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The Fundamental Theory of Knowledge

Khumalo, Bhekuzulu (2006): The Fundamental Theory of Knowledge.

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Abstract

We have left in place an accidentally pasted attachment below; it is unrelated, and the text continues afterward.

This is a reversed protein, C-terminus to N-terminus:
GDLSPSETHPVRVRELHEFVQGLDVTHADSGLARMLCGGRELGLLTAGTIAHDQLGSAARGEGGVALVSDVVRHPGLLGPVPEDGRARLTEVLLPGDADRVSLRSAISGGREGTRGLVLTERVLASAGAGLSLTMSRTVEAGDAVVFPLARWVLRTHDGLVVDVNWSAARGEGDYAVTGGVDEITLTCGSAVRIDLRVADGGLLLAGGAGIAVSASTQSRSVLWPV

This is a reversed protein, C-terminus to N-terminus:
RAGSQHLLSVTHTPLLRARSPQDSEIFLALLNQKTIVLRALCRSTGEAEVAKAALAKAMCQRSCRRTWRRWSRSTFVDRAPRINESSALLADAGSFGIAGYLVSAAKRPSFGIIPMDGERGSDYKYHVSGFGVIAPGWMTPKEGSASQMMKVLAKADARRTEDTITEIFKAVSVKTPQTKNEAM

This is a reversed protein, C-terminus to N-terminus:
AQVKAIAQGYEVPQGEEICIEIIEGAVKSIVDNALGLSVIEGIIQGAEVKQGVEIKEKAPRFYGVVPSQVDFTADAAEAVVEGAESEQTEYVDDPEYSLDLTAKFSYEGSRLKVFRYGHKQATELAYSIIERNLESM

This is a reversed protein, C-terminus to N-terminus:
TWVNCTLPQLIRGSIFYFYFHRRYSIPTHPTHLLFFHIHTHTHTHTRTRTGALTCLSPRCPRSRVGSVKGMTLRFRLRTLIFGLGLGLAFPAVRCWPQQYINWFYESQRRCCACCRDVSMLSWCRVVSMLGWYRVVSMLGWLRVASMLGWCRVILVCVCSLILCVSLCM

This paper summarizes the theory of knowledge from the book of the same title by the same author. The paper begins by asking, and answering, what knowledge is. In searching for precise definitions it rids itself of the ambiguous term of infinity. The seven main laws of knowledge are laid out and discussed. The theory is an economic theory and as such must mention how people choose to seek knowledge. Knowledge is treated like any other commodity or product such as an apple, copper or a television set. Choices must be made in order to acquire knowledge. The tool used is the same tool used for analyzing other commodities - marginal utility analysis. The paper moves on to develop a working function of knowledge. This function helps to give a clear picture of how knowledge gains and loses occur within a society. The function leads to an understanding of critical levels of knowledge as well as the term obsolete knowledge. The paper introduces the term ‘negative’ knowledge and demonstrates how time is lost and gained within the context of knowledge. The sum of knowledge is the last major issue discussed in this paper and it can be considered the ‘signature’ of the theory. The concept that two plus two is not always four differentiates the commodity knowledge from other commodities and products. Finally the implications of this unique property of the commodity knowledge are discussed with the aim of demonstrating how the world would end up as a better place for all with food, shelter, and security for all.

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